I would never presume to tell you how to be a parent, but since you asked for my opinions, I would offer the suggestion that each of these “putting your foot down” situations is an opportunity to explore an improved model of household governance. Parents often act like dictators in their own homes; the axiom “my way or the highway” will be familiar to anyone who experienced this as a young person. Instead, when there is a disagreement, why not use a collaborative decision-making model and reach decisions that way, so that you’re not only “listening” to your children but actually inviting them to offer their own solutions to your objections?

Such models of governance are, in fact, being experimented with for whole societies, so I imagine that some of their lessons could be applied here. For more about this topic, you might find the MetaGovernment project’s article about Synthesis interesting.

Anyway, I want to thank you for sharing your thoughts on the matter. Even though I’m finding it difficult to agree with you, your posts did make me pause and examine my parenting practices to see if there are areas where I can improve.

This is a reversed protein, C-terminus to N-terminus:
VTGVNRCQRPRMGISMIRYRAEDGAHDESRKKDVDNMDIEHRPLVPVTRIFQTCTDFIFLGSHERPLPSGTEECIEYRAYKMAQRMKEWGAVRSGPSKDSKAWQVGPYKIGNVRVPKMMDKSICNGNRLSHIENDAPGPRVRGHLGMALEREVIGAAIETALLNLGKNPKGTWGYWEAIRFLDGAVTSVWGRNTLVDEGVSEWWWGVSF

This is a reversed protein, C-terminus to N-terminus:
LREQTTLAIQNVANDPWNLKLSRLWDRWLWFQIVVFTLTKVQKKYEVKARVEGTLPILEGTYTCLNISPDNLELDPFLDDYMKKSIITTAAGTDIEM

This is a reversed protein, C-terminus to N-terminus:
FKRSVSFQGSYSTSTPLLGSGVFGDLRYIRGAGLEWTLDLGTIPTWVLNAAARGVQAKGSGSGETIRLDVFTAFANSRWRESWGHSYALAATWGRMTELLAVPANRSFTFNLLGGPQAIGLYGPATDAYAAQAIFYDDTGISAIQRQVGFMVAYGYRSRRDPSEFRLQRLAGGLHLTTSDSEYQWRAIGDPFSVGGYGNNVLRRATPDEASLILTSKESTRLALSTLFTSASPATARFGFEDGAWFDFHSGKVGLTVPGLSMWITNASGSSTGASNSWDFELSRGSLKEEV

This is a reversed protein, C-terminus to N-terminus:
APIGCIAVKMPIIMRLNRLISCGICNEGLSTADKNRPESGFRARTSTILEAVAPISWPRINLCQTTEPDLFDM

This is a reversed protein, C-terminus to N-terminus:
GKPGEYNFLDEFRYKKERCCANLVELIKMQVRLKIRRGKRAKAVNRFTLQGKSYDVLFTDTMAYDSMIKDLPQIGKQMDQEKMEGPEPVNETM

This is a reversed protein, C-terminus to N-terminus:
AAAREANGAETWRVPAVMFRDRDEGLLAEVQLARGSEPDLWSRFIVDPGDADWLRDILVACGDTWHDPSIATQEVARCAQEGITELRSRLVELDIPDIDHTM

It’s really encouraging to hear that I got you thinking. I don’t have any solutions for parents—I’m not a parent, I don’t want to be a parent anytime soon, and I don’t have any experience with adolescents (and that includes when I was an adolescent, since I was a real loner). That said, we were all children at some point, and I so often hear laments about sad childhoods that I simply know in my gut that it’s gotta be possible to make a future where all childhoods are safe, healthy and happy ones.

I sincerely appreciate the thought that you, and the several others who have written to me about this topic, put into your correspondence. That tells me that you, like me, reject the falsehood that to keep children safe, they must be censored. On behalf of future children everywhere, we thank you for that.